stupid questions again.

I calculated the total amount of energy emitted by a 300°K blackbody as
146.305W/(sr m^2). So the material for my source becones

void light bright
0
0
3 48.77 48.77 48.77

right? Now my Problem is how to create a material mixed from a glow and a
reflective material. I must admit I am not able to figure out how to do this
from the available documentation. I tried the following

void plastic brown
0
0
5 .2 .1 .1 0 0

brown glow brown_glow
0
0
4 100 100 100 100

brown_glow sphere BB
0
0
4 2 1 1.5 .125

just as a test. oconv runs over it without complaints - but when I wan't to
watch the scene using rvu it says:
rvu: fatal - conflicting material "lbrown" for sphere "BB"

By the way what exactly does the maxrad parameter for the glow stand for (I
don't understand what is meant by shadow testing in this context)? Is it the
maximum distance from the glow which will be illuminated by it's radiation?

I also checked the documentation on mixtures but again do not know how I could
use these to solve my problem.

So it would be really great if you could help me out or tell me how others
solved this as you said!

Thanks and Best Regards

Alex

···

---------------------------------------------------------------------

Sorry, Alex -- it's not really my area of expertise.

Anyone else care to suggest something?

-Greg

From: Alexander Utz <AlexanderUtz at web.de>
Date: May 29, 2009 10:36:58 AM PDT

Hi Greg,

I'm aware that modelling infrared radiation as a visible color
doesn't make sense in that way. I just wasn't able do figure out
how to create a source with the corresponding energy. In my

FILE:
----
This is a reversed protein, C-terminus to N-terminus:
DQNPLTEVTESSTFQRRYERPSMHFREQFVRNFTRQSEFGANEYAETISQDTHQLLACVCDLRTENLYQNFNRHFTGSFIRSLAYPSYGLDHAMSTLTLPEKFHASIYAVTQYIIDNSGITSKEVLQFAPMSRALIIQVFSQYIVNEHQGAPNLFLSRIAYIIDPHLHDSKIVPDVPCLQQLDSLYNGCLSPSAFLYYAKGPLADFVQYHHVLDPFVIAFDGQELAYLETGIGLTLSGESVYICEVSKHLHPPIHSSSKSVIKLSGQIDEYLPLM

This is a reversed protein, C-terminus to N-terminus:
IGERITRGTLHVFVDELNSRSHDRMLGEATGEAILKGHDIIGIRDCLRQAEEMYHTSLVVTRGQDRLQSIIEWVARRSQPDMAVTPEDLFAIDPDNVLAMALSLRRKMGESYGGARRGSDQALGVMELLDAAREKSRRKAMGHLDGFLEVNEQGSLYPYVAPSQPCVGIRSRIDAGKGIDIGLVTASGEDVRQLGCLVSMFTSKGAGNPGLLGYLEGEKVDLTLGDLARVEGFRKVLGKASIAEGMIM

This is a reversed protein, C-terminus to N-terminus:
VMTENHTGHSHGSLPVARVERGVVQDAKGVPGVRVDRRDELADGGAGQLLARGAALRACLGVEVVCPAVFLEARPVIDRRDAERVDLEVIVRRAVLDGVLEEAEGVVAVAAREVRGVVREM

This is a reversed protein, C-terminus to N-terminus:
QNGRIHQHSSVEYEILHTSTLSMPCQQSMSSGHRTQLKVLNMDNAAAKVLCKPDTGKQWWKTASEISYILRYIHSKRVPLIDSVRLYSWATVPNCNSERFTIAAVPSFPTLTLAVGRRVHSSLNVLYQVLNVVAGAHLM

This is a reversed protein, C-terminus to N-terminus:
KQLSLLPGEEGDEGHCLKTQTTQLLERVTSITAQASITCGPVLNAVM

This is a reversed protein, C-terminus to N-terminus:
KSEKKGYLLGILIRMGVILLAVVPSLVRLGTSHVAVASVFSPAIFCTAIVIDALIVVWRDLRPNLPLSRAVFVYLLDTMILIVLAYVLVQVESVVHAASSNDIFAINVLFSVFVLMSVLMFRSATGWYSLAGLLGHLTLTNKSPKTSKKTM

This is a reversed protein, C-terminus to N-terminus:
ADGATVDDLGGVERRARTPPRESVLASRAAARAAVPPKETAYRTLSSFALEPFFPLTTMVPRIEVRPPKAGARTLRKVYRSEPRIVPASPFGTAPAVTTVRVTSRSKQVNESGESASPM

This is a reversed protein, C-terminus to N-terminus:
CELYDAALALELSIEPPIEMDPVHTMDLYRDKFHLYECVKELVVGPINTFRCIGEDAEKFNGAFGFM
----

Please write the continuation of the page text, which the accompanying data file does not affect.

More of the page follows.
application there would be on esource - a blackbody - at several
degrees above roomtemperatur. I want to know the amount of energy
which arrives at a certain area within the scene also regarding the
energy emerging from other object in "sight" of the detector area.

I thought it might be possible to model the surfaces of these other
objects as radiation sources as well, according to their
temperature (which will be about 20°C) and emessivities/
reflectances in the far infrared. When searching for a solution I
appeared to me that radiance was the most promissing tool - but if
you say it's not possible I fear I will have to search on.

Maybe you know a better alternative?

Thanks,
Alex

____________________________________________________________
Text: GRATIS für alle WEB.DE-Nutzer: Die maxdome Movie-FLAT!
Jetzt freischalten unter http://movieflat.web.de

Hi Axel,

Thanks for explaining your exact problem. The documentation for Radiance is scattered and frequently application-specific. Did you browse the "Seminars and Course Notes" section of:

Francesco Anselmo's Radiance wiki is also useful:

Check out Axel Jacob's tutorials at:

As for describing a mixture, you need to use the "mixfunc" type. Correcting what you gave in your e-mail:

I calculated the total amount of energy emitted by a 300°K blackbody as
146.305W/(sr m^2). So the material for my source becones

void light bright
0
3 48.77 48.77 48.77

Don't bother dividing the value up, just give it three times:

void light bright
0
3 146.305 146.305 146.305

void plastic brown
0
5 .2 .1 .1 0 0

brown glow brown_glow
0
4 100 100 100 100

brown_glow sphere BB
0
4 2 1 1.5 .125

Should be:

void plastic brown
0
5 .2 .1 .1 0 0

void glow bit_of_glow
0
4 100 100 100 100

void mixfunc brown_glow
4 brown bit_of_glow 0.5 .
0

brown_glow sphere BB
0
4 2 1 1.5 .125

···

--------
Note that I gave half of each, so their actual values will be reduced by 50%. In some cases, you may wish to double the parameters to compensate.

Cheers,
-Greg

From: Alexander Utz <[email protected]>
Date: June 4, 2009 8:12:53 AM PDT

Hi Greg,